Competition and social and personality development: Some consequences of taking Darwin seriously

Research output: Contribution to journalReview articlepeer-review

7 Scopus citations

Abstract

Careful consideration of the evolutionary implications of competition and cooperation has significant repercussions for social dominance in humans across the life span. For example, two broad and phenomenologically distinct classes of resource control strategy appear to emerge in early childhood and persist through adulthood; namely, prosocial and coercive. Though these behavior classes are traditionally considered to be opposites in (non-evolutionary) psychology, they may ultimately function similarly. The present paper summarizes a novel theory of social dominance, exemplifies its utility by sketching an empirical program of research on children and adolescents, and reviews possible implications for traditional views of child behavior.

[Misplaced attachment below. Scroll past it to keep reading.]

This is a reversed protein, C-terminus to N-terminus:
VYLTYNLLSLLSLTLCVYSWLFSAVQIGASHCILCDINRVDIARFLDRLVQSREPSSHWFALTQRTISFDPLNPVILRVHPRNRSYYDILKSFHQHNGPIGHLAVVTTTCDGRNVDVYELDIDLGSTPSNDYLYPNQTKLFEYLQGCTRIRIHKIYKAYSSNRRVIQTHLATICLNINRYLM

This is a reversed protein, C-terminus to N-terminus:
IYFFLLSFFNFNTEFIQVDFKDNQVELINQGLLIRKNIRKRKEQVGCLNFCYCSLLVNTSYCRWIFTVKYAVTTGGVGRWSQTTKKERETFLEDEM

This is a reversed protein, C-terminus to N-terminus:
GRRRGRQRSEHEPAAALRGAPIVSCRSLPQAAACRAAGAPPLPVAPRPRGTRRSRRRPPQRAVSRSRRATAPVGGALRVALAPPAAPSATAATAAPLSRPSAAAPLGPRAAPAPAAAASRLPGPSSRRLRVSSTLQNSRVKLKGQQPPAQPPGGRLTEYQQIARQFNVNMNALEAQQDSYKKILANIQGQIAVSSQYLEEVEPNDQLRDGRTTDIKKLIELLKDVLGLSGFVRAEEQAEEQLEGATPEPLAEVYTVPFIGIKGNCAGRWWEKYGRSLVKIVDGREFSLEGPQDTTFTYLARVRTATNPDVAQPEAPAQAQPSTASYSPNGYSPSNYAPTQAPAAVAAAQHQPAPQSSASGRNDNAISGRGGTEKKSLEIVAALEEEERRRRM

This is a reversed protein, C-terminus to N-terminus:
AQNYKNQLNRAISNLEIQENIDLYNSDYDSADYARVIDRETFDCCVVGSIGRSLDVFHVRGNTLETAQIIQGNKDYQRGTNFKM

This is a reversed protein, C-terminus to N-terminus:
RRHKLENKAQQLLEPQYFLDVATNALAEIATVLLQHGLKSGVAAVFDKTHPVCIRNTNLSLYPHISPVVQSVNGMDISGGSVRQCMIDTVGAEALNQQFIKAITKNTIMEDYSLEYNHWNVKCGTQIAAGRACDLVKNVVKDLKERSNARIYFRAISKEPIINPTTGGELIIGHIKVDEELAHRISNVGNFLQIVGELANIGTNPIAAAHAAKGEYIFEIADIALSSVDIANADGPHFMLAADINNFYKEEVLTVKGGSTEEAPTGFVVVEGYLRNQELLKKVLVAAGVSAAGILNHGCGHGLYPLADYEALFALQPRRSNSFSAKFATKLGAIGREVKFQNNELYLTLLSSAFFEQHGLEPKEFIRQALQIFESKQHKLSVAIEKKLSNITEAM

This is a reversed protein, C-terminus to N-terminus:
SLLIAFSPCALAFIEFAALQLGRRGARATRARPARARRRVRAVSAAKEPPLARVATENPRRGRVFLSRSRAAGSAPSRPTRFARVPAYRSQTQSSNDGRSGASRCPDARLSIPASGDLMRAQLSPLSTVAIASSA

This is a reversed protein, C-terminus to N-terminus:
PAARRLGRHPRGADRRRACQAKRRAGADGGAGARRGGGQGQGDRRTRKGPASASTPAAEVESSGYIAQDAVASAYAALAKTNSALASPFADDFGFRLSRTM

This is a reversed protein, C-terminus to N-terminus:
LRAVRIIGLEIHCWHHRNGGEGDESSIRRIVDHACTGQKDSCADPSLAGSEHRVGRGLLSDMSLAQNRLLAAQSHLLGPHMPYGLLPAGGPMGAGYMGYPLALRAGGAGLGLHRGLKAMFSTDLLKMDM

Original languageEnglish
Pages (from-to)193-208
Number of pages16
JournalAnuario de Psicologia
Volume39
Issue number2
StatePublished - Sep 2008

Keywords

  • Aggression
  • Evolution
  • Peer relationships
  • Personality
  • Social dominance

Fingerprint Dive into the research topics of 'Competition and social and personality development: Some consequences of taking Darwin seriously'. Together they form a unique fingerprint.

Cite this